M.I.T. Exhibition 'Stirs' Boston
Although Juglaris returned to Italy in 1891, he exhibited a painting, Sermon on the Mount, at the 1893 Chicago World Columbian Exposition. The painting depicts contemporary Italian working men and women listening to a sermon being delivered by a priest from an open air platform. Yet signaling that Juglaris was no longer an immigrant artist, the painting was exhibited at the Italian Pavilion, rather than any of the major halls of the world’s fair where the work of American artists was on display. It was a full decade before Juglaris’s work was once again exhibited in the United States.
That next and last major showing of Juglaris’s work occurred in October 1902. It offered a preview of his vast mural commission for the Franklin Public Library outside Boston, entitled Grecian Festival. Ready for display were massive preliminary mural designs that Juglaris had completed the previous summer at Henry Hammond Gallison’s Annisquam, Massachusetts studio. In need of an exhibition space large enough to accommodate the full scope of his ambitious mural project, Juglaris chose the newly-opened Augustus Lowell Laboratory of the Massachusetts Institute of Technology (M.I.T.) in Back Bay Boston, down the street from the Grundmann Studios where artists more commonly presented their work. As a Boston art critic explained the remarkable set-up:
“In magnitude and conception this is one of the most ambitious decorations yet undertaken in this country… It is difficult to find a suitable exhibition place anywhere for canvases of such dimensions—their total length running to considerably more than 800 feet. But the spacious hall formed by the workshop of the laboratory, with its good lighting from above, offers a fair place for the purpose. Here a large quadrangle has been formed by hanging the canvases on a temporary framework, making a large room of nearly the same dimensions as the [Franklin Public Library] reading room itself. Within this quadrangle the decoration is shown. The space could not be made to correspond exactly with that of the library; hence, as here displayed, the panels pass around the corners.” [“The Juglaris Decoration,” Juglaris Album]
The canvas panels unveiled at the Augustus Lowell Laboratory featured in well-drawn silhouette the full panoply of scenes that Juglaris intended to incorporate in his reading room mural cycle. Some color studies may also have been presented. Left blank and unpainted were canvas spaces where large reading room doorways and a fireplace would intrude upon the final mural installation. In the eyes of one reviewer, Juglaris’s goal was to share “his conception of the subject in motive, color, harmony and composition.”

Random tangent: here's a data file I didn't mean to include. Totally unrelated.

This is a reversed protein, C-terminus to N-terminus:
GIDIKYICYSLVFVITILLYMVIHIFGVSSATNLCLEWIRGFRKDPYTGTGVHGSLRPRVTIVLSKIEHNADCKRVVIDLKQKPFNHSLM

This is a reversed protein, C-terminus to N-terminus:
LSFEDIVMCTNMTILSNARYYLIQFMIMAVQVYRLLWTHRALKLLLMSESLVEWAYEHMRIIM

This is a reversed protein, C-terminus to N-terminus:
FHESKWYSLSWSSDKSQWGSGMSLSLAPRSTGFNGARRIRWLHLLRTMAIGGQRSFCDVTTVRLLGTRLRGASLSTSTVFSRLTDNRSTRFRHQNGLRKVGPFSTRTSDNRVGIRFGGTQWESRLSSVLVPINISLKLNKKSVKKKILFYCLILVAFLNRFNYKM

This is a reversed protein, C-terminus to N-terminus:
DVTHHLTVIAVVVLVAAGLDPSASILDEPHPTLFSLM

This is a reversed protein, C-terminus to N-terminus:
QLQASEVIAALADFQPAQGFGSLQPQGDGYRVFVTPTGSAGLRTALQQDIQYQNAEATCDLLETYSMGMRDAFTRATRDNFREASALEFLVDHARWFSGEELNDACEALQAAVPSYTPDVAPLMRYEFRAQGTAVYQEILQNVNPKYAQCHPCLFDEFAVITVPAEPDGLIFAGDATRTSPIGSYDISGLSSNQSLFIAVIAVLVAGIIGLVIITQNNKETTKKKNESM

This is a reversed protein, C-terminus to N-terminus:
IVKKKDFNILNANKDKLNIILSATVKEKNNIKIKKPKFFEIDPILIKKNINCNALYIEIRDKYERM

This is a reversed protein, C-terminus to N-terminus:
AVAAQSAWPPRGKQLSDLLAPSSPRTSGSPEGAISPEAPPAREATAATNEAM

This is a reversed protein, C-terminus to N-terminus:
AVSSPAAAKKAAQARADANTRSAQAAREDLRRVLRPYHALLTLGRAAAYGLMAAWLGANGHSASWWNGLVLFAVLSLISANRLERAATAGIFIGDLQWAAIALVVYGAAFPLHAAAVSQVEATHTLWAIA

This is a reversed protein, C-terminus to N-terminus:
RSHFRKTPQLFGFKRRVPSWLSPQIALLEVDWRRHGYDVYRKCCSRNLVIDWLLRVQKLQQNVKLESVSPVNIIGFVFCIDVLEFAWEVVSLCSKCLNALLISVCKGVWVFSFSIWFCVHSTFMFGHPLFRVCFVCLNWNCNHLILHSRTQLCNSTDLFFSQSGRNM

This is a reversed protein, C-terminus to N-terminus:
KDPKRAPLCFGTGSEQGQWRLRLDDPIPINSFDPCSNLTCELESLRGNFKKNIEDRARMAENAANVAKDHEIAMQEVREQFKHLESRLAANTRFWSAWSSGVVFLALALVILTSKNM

Admission tickets were issued to members of the public interested in viewing Juglaris’s work in progress. Boston newspapers enthusiastically covered the showing. One article, headlined “Artist’s Strange Work Stirs Boston,” reported that “the painting is expected to create a sensation when it is placed on exhibition in [Boston] and New York. Juglaris was identified as “probably the best living figure painter today.” The whole Franklin Public Library project was deemed one of the “most remarkable things this country has ever known.” Adding to the excitement over Juglaris’s murals was his choice of subject matter. Instead of offering an American-themed historical tableau, Juglaris presented an imagined classical panorama with pastoral, Arcadian elements—the kind of scene enjoying considerable vogue among many European artists at the turn of the twentieth century.
It is not known whether Juglaris’s preliminary designs for the Franklin Public Library murals were ever exhibited in New York as originally planned. However, two years later Juglaris’s Grecian Festival was installed at the Franklin Public Library. Since their official unveiling and dedication in 1904 the mural cycle has been on view at the Franklin Public library—a permanent exhibition of Juglaris’s talent.
The Artist’s Colony at Annisquam
During the time that Tommaso Juglaris worked on his mural commission for the Franklin Public Library from 1902 to 1904, he wintered in Turin and summered in New England. His New England time, extending from late spring to early fall, was actually divided between Providence, Rhode Island, and three different Massachusetts locations—namely, Boston, Franklin, and Annisquam. However, Juglaris enjoyed Annisquam most of all. There he made use of Henry Hammond Gallison’s studio.
Thirty five miles north of Boston and only a few miles across Cape Ann from the bustling and picturesque seaport of Gloucester, Annisquam was a small, quiet waterfront hamlet that, like the surrounding area, attracted many artists. The much honored and influential painters Frank Duveneck and Thomas Hovenden were partial to Annisquam. So was the Canadian-born Impressionist George Loftus Noyes who spent the summers from 1901-1905 both painting and teaching students in “that renowned little village, which is the most cosmopolitan of art colonies.” Many other American artists—some prominent, others promising--made “Squam” a place of summer retreat in the late nineteenth and early twentieth centuries. They include Cecilia Beaux, Frances Brundage, Augustus W. Buhler, Joseph De Camp, John B. Foster, Charles Allan Grafly, Jr., George Wainright Harvey, Winslow Homer, Edward Parker Hayden, William Morris Hunt, Anna Vaughan Hyatt, Bolton Jones, Agnes McCahill, Edward G. McDowell, Edmund C. Tarbell, Stephen Parrish, Maxfield Parrish, Eric Pape, William L. Picknell, and Maurice Prendergast.